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If you have a problem or complaint about work, it may be difficult to know what steps to take. 

For some types of problem - such as changes to working practices or relationship problems with your manager - you'll have a greater chance of resolving it by dealing with it quickly and informally.

Sometimes the gravity of the situation will mean that a formal grievance is the right approach – and we talk more about the process below - but you should always try and resolve the issue informally first.

Try to resolve your problem by speaking to the person concerned. If you can’t speak to the person directly, then speak to your manager in confidence or contact us for advice.

Please also consider whether your issue is better dealt with under another procedure - such as incident reporting/raising concerns (about safety issues) or making a bullying complaint.

(Please note: the below relates to England, Wales and Scotland only. If you work in Northern Ireland, please see the nidirect advice on this topic)

The grievance procedure enables you to raise concerns with management about workplace problems involving your working conditions or relationships with colleagues.

Your employer should have a grievance policy/procedure, so read this to familiarise yourself with the process. To ensure a fair process is followed, it should have at least three key stages:

  1. the option to resolve the issue informally
  2. the first formal stage, and
  3. the opportunity to appeal the decision (please note: there are strict deadlines to lodge workplace appeals and subsequent employment tribunal claims, so please contact us for advice as soon as possible if you wish to challenge your employer's decision.

In addition to your employer's policy, the ACAS Code of Practice sets out standards of fairness and reasonable behaviour that employers and employees are expected to follow in most situations when dealing with a dispute in the workplace.

But, remember: it is always advisable to try to resolve disputes informally before lodging a formal grievance.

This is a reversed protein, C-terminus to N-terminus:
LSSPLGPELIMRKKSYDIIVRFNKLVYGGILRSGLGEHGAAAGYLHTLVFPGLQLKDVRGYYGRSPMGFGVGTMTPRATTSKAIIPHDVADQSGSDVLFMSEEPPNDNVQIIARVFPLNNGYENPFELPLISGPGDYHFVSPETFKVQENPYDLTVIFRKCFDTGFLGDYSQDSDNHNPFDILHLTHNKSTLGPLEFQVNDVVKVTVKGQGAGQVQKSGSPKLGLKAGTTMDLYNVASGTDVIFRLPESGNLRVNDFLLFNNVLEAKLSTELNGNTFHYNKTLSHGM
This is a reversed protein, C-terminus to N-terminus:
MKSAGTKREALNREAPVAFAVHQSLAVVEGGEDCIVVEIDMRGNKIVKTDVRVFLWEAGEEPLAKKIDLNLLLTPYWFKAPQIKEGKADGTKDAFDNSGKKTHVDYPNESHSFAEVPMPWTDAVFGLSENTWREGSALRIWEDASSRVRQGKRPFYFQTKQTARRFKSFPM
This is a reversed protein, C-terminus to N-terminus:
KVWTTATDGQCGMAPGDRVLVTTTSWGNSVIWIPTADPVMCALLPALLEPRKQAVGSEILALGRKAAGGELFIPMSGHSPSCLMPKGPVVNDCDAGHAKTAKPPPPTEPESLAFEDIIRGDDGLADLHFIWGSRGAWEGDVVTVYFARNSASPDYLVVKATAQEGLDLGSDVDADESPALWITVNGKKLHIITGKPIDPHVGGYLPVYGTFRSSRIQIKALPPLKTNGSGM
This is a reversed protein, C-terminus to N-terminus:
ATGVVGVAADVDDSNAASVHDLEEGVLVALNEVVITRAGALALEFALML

Step one: try to resolve matters informally


Your employer’s policy should outline the informal methods of dispute resolution available to you. One informal method of resolving a problem is mediation, where an impartial third party helps those in dispute to try to reach an agreement. Mediation has the advantage of enabling both parties to express how they feel about the issue and explore mutually agreed terms to make up the agreement.

Step two: taking your complaint further


If the issue cannot be resolved informally, consider the following:

  • what you want to achieve by taking out a formal grievance
  • is a formal route likely to achieve your desired outcome/result
  • will the grievance process and decision affect your workplace relationships
  • would a collective grievance be a more suitable option (if the issue affects more than two employees)
  • would the content of the grievance and the way the employer responds be useful tribunal evidence, for example in discrimination or unfair dismissal claims.

Contact us as soon as possible so that we can help you.

Step three: inform your employer


You will need to follow your local policy/procedures and inform your employer of the nature of your grievance, in writing. You should include:

  • the grievance grounds and details
  • the supporting information/evidence
  • the details of any informal action taken
  • suggested resolutions and your desired outcome.

Step four: the hearing


Once your grievance has been lodged, your employer should carry out investigations to establish the facts of the case and arrange a formal meeting as soon as possible. This is known as a grievance hearing.

You are entitled to make a reasonable request to be accompanied at this hearing and can take a work colleague or union representative. Please contact us for more advice.

You should agree the time and place and make every effort to attend the hearing. You should be given the opportunity to explain your views and make suggestions for how things could be resolved. The employer may need time to consider your evidence, take advice from other parties or investigate further. If this is the case, the employer should agree timescales and arrange a follow up meeting.

Step five: action


Following the investigation and hearing your employer should communicate their decision to you - in writing - as soon as possible.